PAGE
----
That may be true, however many more have expressed support for it and voted for Prop 1A.

Posted by Supporter, a resident of Another Palo Alto neighborhood
on Dec 3, 2009 at 7:55 pm

I was, and still am, for the peninsula route for HSR.

Are we going to one more time miss the boat on having improved transportation in our area, just like we did years ago with the rejection of BART? And all that because of a handful of NIMBYs? That would be another sad day. I am losing faith in this area.

Posted by PA voter, a resident of Midtown
on Dec 3, 2009 at 8:01 pm

Many of us who voted for Prop 1A are against the trains running up the Peninsula unless in a tunnel. Makes more sense to upgrade existing train lines to connect to HSR easily (or underground existing lines and make the aboveground a bike boulevard up the peninsula), and connect to HSR in the East Bay. That way there are no issues of having to cross the bay either.

I voted for HSR because I feel it will improve quality of life here. I never dreamed the people planning HSR would have tunnel vision for the project over quality of life on the entire Peninsula.

Posted by Chris, a resident of Barron Park
on Dec 3, 2009 at 9:13 pm

"Many of us who voted for Prop 1A are against the trains running up the Peninsula unless in a tunnel"

Now that is an interesting statement. I voted against 1A. It was obvious that the train would be on an elevated track. There is no possibility that the HSR will be tunneled. Naivete is no excuse.

Posted by Bill, a resident of Adobe-Meadows
on Dec 3, 2009 at 10:17 pm

According to the Mercury-News, the only part of the report that is being re-considered is the route between San Jose and Gilroy: Web Link

Posted by morris brown, a resident of Menlo Park
on Dec 4, 2009 at 4:41 am

Stuart Flashman, the attorney who won the lawsuit for Menlo Park, Atherton. etc. released a memo explaining what all of this means.

The memo can be found at:

Web Link

Posted by Thomas Jones, a resident of Meadow Park
on Dec 4, 2009 at 7:19 am

I heard a rumor that Caltrain is decreasing the staffing level of the transit police. They are poorly staff as it is now they will have less deputies. They say it is due to a budget deficit. This does not make me feel safe riding on their trains. The last thing you do is cut public safety. The hiring of security guards by the City of Palo Alto is a smarty move. If you call the Transit Police it may take an hour to get to you. Smart move Caltrain, smart move.

Are you concerned too?

Posted by Evan, a resident of Crescent Park
on Dec 4, 2009 at 8:38 am

Thank goodness, this is only a small bump in the road, er track. They are not looking at changing the alignment, they just need to re-do small parts of the EIR to take into account that UPRR doesn't want to share it's right of way and take into account some vibration noise.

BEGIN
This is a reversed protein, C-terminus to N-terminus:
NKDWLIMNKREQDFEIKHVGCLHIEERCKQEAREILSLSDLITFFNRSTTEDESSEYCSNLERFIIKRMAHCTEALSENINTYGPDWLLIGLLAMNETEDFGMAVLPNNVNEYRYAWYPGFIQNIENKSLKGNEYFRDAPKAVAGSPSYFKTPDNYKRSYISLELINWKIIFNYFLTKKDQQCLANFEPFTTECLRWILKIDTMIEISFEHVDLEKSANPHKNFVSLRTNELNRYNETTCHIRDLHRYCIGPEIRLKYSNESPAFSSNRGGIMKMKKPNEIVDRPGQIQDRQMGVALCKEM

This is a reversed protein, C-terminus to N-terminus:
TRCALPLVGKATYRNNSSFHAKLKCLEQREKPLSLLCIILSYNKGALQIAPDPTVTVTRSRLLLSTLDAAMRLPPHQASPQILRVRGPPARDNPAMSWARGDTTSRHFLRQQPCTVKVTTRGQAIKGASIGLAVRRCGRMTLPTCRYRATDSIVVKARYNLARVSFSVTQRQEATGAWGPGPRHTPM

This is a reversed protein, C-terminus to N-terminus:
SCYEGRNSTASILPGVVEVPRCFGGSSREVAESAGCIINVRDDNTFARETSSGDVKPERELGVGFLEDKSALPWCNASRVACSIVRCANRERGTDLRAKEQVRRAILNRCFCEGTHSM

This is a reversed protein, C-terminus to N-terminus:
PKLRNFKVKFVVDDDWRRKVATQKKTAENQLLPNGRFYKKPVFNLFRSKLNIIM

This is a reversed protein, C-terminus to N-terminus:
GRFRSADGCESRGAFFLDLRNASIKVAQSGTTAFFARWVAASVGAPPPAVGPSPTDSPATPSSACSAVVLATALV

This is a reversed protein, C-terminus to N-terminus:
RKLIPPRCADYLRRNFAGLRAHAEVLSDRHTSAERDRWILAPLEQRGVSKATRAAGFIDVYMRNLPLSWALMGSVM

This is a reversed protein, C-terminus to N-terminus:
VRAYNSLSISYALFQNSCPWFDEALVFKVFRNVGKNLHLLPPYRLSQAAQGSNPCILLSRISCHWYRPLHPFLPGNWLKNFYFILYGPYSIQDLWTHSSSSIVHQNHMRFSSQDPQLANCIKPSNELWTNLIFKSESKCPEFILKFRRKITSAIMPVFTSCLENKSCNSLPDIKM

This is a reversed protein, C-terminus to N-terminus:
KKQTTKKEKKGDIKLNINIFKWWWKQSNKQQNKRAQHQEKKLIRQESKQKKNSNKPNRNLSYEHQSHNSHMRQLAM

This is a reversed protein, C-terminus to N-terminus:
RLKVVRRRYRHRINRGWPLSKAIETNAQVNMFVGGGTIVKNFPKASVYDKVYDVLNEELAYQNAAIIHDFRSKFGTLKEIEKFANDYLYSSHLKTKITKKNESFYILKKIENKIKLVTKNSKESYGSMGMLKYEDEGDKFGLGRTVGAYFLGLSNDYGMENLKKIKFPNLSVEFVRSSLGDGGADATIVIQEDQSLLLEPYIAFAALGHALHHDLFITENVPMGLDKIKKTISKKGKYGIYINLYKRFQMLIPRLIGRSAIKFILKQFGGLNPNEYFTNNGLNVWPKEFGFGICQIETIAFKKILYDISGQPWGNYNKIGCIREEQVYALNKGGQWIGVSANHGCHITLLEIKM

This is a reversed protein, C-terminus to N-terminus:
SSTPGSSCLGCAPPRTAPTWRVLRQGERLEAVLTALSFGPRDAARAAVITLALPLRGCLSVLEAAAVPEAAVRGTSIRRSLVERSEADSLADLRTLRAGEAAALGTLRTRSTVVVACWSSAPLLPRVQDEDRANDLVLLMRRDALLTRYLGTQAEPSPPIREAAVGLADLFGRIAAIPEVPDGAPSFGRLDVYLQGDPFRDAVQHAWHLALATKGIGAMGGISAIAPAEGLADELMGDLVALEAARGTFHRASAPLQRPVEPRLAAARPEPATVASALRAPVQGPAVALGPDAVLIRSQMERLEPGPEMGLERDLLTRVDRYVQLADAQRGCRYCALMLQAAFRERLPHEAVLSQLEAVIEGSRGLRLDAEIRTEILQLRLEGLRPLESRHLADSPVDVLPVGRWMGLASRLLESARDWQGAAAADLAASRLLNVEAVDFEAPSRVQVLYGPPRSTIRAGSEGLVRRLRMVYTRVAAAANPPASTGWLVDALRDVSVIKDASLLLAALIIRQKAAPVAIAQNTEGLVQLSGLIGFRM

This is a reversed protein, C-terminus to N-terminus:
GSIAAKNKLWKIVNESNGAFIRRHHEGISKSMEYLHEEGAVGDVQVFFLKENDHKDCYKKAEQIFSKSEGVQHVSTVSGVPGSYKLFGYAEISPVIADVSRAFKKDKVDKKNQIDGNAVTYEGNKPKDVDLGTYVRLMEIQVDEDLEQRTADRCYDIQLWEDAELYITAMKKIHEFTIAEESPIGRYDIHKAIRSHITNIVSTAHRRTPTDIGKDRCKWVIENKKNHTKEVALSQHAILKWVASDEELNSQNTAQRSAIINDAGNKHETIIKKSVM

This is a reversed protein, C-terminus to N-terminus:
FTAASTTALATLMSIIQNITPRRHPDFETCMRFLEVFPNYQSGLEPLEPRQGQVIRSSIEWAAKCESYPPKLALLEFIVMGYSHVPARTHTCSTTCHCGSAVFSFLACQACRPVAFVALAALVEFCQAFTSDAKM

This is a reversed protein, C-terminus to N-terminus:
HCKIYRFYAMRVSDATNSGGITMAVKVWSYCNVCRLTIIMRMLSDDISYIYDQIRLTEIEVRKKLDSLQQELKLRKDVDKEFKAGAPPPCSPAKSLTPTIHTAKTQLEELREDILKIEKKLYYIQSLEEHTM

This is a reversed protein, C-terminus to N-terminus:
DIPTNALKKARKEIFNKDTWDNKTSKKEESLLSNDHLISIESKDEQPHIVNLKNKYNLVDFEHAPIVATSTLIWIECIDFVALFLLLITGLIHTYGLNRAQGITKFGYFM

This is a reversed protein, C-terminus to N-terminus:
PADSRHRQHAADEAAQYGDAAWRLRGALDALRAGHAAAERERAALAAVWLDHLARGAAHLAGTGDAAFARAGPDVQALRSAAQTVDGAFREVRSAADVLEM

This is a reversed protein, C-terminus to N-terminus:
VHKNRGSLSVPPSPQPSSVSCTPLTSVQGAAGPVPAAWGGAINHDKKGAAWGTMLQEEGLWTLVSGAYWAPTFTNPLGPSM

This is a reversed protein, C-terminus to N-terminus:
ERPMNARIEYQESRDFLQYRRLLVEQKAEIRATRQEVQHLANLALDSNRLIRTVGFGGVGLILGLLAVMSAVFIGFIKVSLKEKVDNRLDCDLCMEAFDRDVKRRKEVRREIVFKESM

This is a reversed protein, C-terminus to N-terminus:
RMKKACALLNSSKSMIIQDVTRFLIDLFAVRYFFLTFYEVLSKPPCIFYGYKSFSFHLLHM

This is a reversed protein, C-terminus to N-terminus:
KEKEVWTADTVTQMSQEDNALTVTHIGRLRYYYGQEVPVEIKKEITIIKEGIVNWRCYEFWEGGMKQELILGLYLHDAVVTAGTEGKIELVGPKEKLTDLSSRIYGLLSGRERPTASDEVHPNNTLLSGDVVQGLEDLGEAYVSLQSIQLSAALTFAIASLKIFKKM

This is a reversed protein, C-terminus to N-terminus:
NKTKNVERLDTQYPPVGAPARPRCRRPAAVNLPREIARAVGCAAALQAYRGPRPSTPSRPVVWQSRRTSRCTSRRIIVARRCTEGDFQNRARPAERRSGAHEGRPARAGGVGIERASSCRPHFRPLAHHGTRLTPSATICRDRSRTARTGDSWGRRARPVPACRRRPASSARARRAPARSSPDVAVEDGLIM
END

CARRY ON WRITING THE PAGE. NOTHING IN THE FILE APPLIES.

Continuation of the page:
I'm really hoping the tiny, vocal minority doesn't ruin what will hopefully be a trans formative public works project. The train was here before Palo Alto was, and it's time we upgrade those tracks and make them grade-separated, whether above ground or underground. I can't wait for the day where I can hop on an electrified train in downtown Palo Alto and be in (downtown) SF in 20 minutes or LA/SD in a few hours. No cramped airplane ride, no needless arrival 90 minutes ahead of time, no 30 minute drives to Milbrae. Just an easy, comfortable ride.

Posted by train rider, a resident of Downtown North
on Dec 4, 2009 at 8:38 am

What is "transit police"? I ride Caltrain all the time and have never heard of a violent crime on the trains. The only crime I have ever seen on Caltrain is someone not buying a ticket.

And when would need to call the "Transit Police" instead of the regular police?

Posted by John, a resident of Barron Park
on Dec 4, 2009 at 11:35 am

Why, in this report, is every paragraph one sentence long?

Posted by John, a resident of Barron Park
on Dec 4, 2009 at 11:36 am

Why, in this report, is every paragraph one sentence long?

Posted by Jon, a resident of another community
on Dec 4, 2009 at 12:41 pm

"According to the EIR, trains on the Altamont Pass alignment would have to travel across the Bay to connect to San Francisco, requiring significant additions to the Dumbarton Bridge or the construction of a new bridge."

Wow, the state will need to build a new bridge or significantly modify the Dumbarton Bridge to appease the Peninsula elites.

I propose the peninsulites pay for this out of their pockets per their NIMBY wishes.

Ridiculous. We made a big mistake with BART Santa Clara County. Let's not repeat it again with the bullet train.

Posted by Caltrain rider, a resident of Old Palo Alto
on Dec 4, 2009 at 1:31 pm

Chris, I am one of your naive voters like P.A. voter who voted for HSR and was disenchanted with the agency's utter disregard for the environmental impact of the project. Many of us felt hoodwinked by the whole process. I'm surprised the city council was not on this before the prop 1A vote.